Phillipe de Vienne and his son Arik did their best to instruct us in judicious spice usage. Arik encouraged us to trust our instincts, as he passed around smell samples, many that made us sigh with pleasure. Arik taught 32 keen participants a two hour spice course, then his spice king father, Philippe, imparted further knowledge amongst the brouhaha in their very busy store, Olives & Épices at Marché Jean-Talon. Their spice line, available on line or in their store, is the popular Épices de Cru.
You are instructed to remember two basic rules: 1) add the spices to the hot oil so that they bind with the fat and remain flavourful rather than evaporating in a puff of steam, and 2) the rule of three; split your spices into three portions, adding 1/3 initially, 1/3 after about 20 minutes and the last third later on, if still required, based on your taste. If you chose to follow the rule of 3, it will require some juggling on your part, as instructions won’t be built into recipes.
Tacos Tacos Tacos
- 1 T Pasilla Chili Flakes (2 T was a bit too spicy)
- 1 T olive oil
- 2 lbs lean minced meat (of your choice, mixtures are fine, or use shrimp or beans)
- 2 onions, finely chopped
- 4 cloves garlic, minced
- 1 T Salsa Verde (or hot sauce, or hot peppers of your choice, 2 T was overkill)
- 2 t cumin seeds
- 1 t dried oregano
- 1 t ground cinnamon
- 1/2 t ground allspice
- 1 t sea salt
- freshly ground pepper
- 1 t grated lime zest
- 1/2 c lime juice
- 3 sweet potatoes, baked until soft, then mashed (or rice)
- 2 T butter (optional)
- 1/2 c sour cream (or can use yogourt, homemade cranberry sauce or hummus)
- 1/4 c parsley, finely chopped or cilantro leaves
- taco shells, crispy or soft, or taco chips (or lettuce leaves, as lighter fare)
Brown 1 lb of meat at a time in a large skillet, transferring it to a colander to drain. Heat the olive oil in the same skillet, adding the chili flakes, cumin and oregano (rule #1). After 1 minute add the onion. When the onion is soft and translucent, add the cinnamon, allspice, salt, pepper and garlic. Two minutes later add the Salsa Verde, zest and lime juice. Combine the onion mixture with the cooked minced meat. Mix the cooked sweet potato with butter.
Chayote Salsa Ingredients
- 1 Chayote, peeled, seed removed and chopped small
- 1 Israeli cucumber, peeled and chopped small
- 1 tomato, seeded and chopped small
- 2 T parsley, chopped fine, or cilantro
- 2 T lemon juice
- sea salt and pepper to taste
Mix all salsa ingredients.
Taco Shell: Layer the meat, sweet potato and chayote salad on warmed taco shell halves, or whole soft tacos. Use a baggie with the tip cut off to pipe on sour cream. Place a few cilantro leaves on top, then crisscross with chive spears. Also tasty to eat the mixture of meat, potato and salsa with crispy taco chips.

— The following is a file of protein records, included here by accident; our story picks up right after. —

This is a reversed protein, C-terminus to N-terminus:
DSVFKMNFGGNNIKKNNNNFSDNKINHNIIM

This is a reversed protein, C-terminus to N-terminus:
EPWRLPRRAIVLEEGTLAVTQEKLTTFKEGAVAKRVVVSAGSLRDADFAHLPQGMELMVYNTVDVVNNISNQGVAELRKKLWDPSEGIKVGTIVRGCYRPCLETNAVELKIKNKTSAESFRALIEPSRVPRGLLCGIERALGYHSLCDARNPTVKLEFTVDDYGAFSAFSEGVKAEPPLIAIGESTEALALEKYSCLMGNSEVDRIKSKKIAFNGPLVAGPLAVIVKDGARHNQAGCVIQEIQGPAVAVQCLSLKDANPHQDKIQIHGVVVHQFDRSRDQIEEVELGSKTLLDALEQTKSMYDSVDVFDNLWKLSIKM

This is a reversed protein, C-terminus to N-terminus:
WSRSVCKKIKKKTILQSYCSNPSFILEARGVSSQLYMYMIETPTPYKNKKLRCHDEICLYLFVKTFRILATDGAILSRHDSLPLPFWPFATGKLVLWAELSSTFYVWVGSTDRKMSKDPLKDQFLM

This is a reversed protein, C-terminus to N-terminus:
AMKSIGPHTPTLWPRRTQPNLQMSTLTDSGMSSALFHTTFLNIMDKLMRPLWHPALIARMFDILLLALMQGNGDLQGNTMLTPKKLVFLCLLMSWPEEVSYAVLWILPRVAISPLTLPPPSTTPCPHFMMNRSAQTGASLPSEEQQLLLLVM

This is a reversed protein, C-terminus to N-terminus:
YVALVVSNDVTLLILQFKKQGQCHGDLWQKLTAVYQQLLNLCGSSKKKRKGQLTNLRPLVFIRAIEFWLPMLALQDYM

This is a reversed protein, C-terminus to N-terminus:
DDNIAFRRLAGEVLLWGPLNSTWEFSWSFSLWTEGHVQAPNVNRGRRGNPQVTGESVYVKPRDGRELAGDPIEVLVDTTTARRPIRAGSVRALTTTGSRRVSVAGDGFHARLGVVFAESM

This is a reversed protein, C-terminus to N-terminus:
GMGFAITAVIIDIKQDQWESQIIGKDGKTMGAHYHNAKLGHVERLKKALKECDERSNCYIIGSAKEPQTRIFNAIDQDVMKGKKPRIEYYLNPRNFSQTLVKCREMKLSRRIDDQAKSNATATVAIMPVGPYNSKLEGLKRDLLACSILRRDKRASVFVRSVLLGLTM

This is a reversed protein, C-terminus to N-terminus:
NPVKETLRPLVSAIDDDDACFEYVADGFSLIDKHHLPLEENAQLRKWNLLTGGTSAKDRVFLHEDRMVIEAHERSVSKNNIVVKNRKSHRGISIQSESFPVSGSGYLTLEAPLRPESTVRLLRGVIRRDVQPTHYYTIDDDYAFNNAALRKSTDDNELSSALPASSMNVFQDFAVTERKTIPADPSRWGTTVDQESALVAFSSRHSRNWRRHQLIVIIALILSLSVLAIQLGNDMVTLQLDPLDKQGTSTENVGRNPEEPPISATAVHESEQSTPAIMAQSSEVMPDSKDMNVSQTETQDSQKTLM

Lettuce leaves: Gather warm meat, sweet potato, salsa, cilantro and a dab of sour cream, on top of a round supple lettuce leaf to form wraps. Experiment by varying the dab with your favorite sweet or savory topping (chutney, cranberry sauce, hummus) and trying different salsas.
Alternative Mango Salsa Ingredients
- 1 ripe mango, peeled, pitted, and diced
- 1/2 medium red onion, finely chopped
- 1 Jalapeño chile, minced (include ribs and seeds for a hotter taste if desired)
- 1 small cucumber, peeled and diced
- 3 Tbsp fresh cilantro leaves, chopped
- 3 Tbsp fresh lime juice
- Salt and pepper to taste
- diced avocado, red pepper, jicama (all optional)
One last variation: layer meat, potato, salsa and toppings on ceramic Asian wonton soup spoons for an original appetizer.
Thank you Susan Semenak. from The Gazette, “Follow Scents, Trust Instincts: Arik de Vienne” (October 22, 2011), for introducing us to the de Vienne family and their wonderful spice empire. Ethné, Arik’s spice famous mom, made an appearance during our course, adding even more authenticity and theatricality to the event.
Susan reminded us that that there are five basic spice flavour groups:
- Bitter. Includes garlic, dill, cocoa, cumin, celery seeds, lavender, mint, oregano, sage and thyme
- Sweet. Includes cinnamon, fennel, coriander, licorice and vanilla
- Sour. Includes sumac and tamarind
- Hot. Includes chili peppers, ginger, yellow mustard, black, white and pink peppercorns, Szechuan pepper
- Aromatic. Includes star anise, cardamom, lemon grass, galanga, clove, bay leaf, nutmeg
For more information about Arik de Vienne’s spice classes and seminars, to demystify the world of herbs and spices, for home cooks and chefs, click courses. Or call 514-271-0001.
Check out this Montreal food blog. It has information you need to know.
Many thanks to my virtual manager, marketing maven, Robbie Sculnick who persists in dragging me along, not quite kicking and screaming, to become a more professional blogger. He talks way faster than I can absorb information. Thanks to Robbie, I manage to tweak the format, little by little, making improvements here and there. What a process!
Shelley Alper says
I like the video clip giving instructions on the best way to incorporate spices into your food. Great information as always.
Does that mean you should add sauces before starting to cook when meat or vegetables are raw when stir frying or only with spices?
Jittery Cook says
No. Julia is right here. We discussed it. Definitely no.